Difference between Windows 2008 and Windows 2008 R2 in Terminal Service

Is there a difference between Windows 2008 and Windows 2008 R2 with respect to remote desktop service (connection speed, memory management ... etc)?
R2 is quite more expensive to buy on Ebay than regular 2008, but I wonder if it worth installing R2 when the users use remote desktop connection to connect to Terminal Servers?
sgleeAsked:
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Lee W, MVPConnect With a Mentor Technology and Business Process AdvisorCommented:
Yes, there were many enhancements to 2008 Terminal Services.  The most meaningless was that it was renamed Remote Desktop Services.

Look at the index on the left - each section details new features - see link below.
http://technet.microsoft.com/en-us/library/dd560658%28v=ws.10%29.aspx
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sgleeAuthor Commented:
@Lee,
 
I can't really see where I would benefit by going with R2 when the users run MS ACCESS database program, run Word/EXCEL/OUTLOOK, Web browsers, local printing.
I saw USB re-directing ... sounds handy, but not sure where this would come into play in everyday work.

I would consider it if R2 provides faster connectivity (from workstation RDP to TS), attach local printers to the session better..
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Lee W, MVPConnect With a Mentor Technology and Business Process AdvisorCommented:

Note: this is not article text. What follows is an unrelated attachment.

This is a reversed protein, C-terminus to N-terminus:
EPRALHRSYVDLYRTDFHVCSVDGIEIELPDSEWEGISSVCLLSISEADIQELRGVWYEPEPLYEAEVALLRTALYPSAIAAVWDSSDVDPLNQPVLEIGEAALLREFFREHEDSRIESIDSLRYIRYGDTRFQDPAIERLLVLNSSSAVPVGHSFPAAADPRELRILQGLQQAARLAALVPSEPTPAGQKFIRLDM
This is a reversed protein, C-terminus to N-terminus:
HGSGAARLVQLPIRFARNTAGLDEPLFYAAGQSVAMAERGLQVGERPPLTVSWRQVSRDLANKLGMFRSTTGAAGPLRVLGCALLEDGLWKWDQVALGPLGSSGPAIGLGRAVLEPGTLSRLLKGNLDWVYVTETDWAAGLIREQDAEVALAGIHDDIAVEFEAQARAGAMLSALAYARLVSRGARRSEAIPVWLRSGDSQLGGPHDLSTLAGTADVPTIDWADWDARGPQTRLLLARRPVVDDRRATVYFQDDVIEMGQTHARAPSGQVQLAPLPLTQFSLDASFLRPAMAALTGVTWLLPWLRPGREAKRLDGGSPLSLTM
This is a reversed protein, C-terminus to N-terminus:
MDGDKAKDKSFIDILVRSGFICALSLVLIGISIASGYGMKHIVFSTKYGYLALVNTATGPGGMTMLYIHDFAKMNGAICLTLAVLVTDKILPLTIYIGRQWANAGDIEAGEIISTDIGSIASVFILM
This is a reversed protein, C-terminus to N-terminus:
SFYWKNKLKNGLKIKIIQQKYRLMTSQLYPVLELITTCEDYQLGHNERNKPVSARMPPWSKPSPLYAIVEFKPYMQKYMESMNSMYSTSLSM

You didn't mention ANY of that in your initial question.

You should be aware though, you MUST use a Volume License Edition to install office on an RDS/TS system.  Further, I would consider it penny wise/pound foolish saving a few dollars going with 2008 when that OS is so outdated now (it's based on Vista code).

Purchasing a volume license copy of Server 2012 grants you TWO licenses of Server to be run virtually and you can download whatever version of server you want to use today.

(I also consider it EXTREMELY RISKY purchasing software on ebay that's not in an original, sealed box - maybe this is, but there is a LOT that isn't or is OEM).
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Manjunath SulladConnect With a Mentor Technical ConsultantCommented:
Some of the differences as follows :

1. Difference Fair Share CPU Scheduling  : Fair Share CPU Scheduling dynamically distributes processor time across sessions based on the number of active sessions and load on those sessions by using the kernel-level scheduling mechanism included with Windows Server 2008 R2.

Fair Share CPU Scheduling is enabled by default. You can disable this feature by configuring the following registry entry to 0

HKEY_LOCAL_MACHINE\SOFTWARE\Policies\Microsoft\Windows\SessionManager\DFSS\EnableDFSS.



Windows Installer RDS Compatibility :

Remote Desktop Services in Windows Server 2008 R2, per user application installations are queued by the RD Session Host server and then handled by the Windows Installer.


More Info : http://technet.microsoft.com/en-us/library/dd560667(v=ws.10).aspx


You can also see the other changes, by clicking individual internal links.

http://technet.microsoft.com/en-us/library/dd560658(v=ws.10).aspx
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